Software licensing is a 21st century world's necessity that is too often left as an afterthought. As the pace of technological innovation continues to ramp up, it is having a significant impact on organisations across all sectors. Whilst the benefits of regular upgrades and new features improve productivity and tighten security measures, the constant cycle means businesses are struggling to understand when they are truly compliant and when they are not.
In fact, many businesses have little idea what software assets they actually own, how their software estate is really licensed, how long those licenses are valid for and if they are actually needed. Earlier this year, news broke that the Financial Conduct Authority (FCA) had wasted £3.2m on Oracle licences it did not need, meanwhile according to a recent BSA global software survey, in 2013 nearly half (43 per cent) of the software installed on PCs around the world - totalling more than £40bn in value - was not properly licensed.
Additionally, research has found that nearly nine in 10 (87 per cent) businesses do not have the correct software licenses to cover the number of users, causing many organisations to either waste money, over-license or enter dangerous unlicensed, and therefore illegal, territory. Lack of visibility about which licenses they've bought (and which they haven't) is more than just an accounting mishap - it is a critical gap in asset management strategy that costs UK businesses tens of millions of pounds every year.
To get to the root of the issue, we need to look at the buying and selling process and understand why businesses are often walking away from the licensing negotiation table with a lot more than they bargained for.
Big vendors are well-practised in engaging with clients to drive - what seems to be - an incredibly discounted deal. For example, an organisation will outline the several projects it intends to deploy over the next three to five years; the vendor will then make an offer to the organisation, stipulating that, if it buys all the licenses for all the projects in one go, it will receive a package-deal discount of between forty and fifty percent. The result is that what appears to be a great discount to the organisation, will in fact cost it more in the long run due to irrelevant or unused licenses. With technology evolving so quickly, it cannot be guaranteed that the landscape will be the same in three months - let alone five years. Focus shifts and it is almost certain that planned projects will change, with some never coming to fruition at all.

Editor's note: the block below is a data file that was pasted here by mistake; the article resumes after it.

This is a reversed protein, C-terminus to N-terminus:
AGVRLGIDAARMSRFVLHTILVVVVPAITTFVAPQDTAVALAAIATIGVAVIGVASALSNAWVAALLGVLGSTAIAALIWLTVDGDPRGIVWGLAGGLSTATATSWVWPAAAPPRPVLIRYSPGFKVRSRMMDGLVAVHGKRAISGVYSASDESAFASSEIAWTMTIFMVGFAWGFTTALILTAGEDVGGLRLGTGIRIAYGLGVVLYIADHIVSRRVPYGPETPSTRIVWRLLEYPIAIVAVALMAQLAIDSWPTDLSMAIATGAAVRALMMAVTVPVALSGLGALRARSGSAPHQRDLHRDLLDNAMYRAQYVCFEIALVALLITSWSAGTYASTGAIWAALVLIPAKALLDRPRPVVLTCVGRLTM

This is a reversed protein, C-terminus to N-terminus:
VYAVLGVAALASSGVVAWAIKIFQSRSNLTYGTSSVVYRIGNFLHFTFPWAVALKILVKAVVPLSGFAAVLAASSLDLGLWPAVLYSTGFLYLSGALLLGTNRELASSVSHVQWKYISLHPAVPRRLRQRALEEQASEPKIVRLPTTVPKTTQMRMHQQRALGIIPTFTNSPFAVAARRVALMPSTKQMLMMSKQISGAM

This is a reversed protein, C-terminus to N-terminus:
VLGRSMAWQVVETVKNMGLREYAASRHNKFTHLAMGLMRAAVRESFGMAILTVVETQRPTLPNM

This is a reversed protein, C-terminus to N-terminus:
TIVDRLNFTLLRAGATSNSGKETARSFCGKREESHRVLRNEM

Though it might seem like they are missing out on discounted deals with this approach due to paying larger upfront costs; in the long run, they will save a lot more money. If the FCA had approached the negotiation table with a thorough and realistic understanding of what it needed, it might not have made the headlines.
A lack of understanding of what licenses have already been deployed, plans for future needs and a deficiency of expertise are making organisations less objective and ill prepared in negotiations. For economic efficiency, organisations need educate themselves on their licensing status, or adopt a trusted partner with the relevant expertise in order to come to the negotiation table thoroughly prepared.
Integrating tools like Snow License Manager or Aspera can also be useful to bolster license management. But, most crucially organisations must ensure they have the wraparound services in place too. Gartner predicts that by 2017, businesses will be spending ten times more on software asset management services (SAM) than they do currently.
Having a multi-faceted support network in place is also crucial to audit planning and defence. Some of the biggest vendors make their biggest profits from auditing organisations and businesses need to employ advanced audit methodologies to build an up-to-date picture of what they own, what they need to buy and where duplicate spend can be mitigated. Doing so will protect against the risk of non-compliancy fines, increase security, reduce spend and most importantly, allow the IT department to focus on more strategic business priorities.
The key takeaway here is that licensing vendor agreements are not going to get easier overnight - in fact, they are getting more complex. Businesses need to use critical information gathered from audits, advice from trusted partners and feedback from software management tools to ensure they are not only managing their assets wisely and understanding their true software consumption, but looking ahead at their future requirements.
Ian Camino is EMEA license consulting services director at Insight
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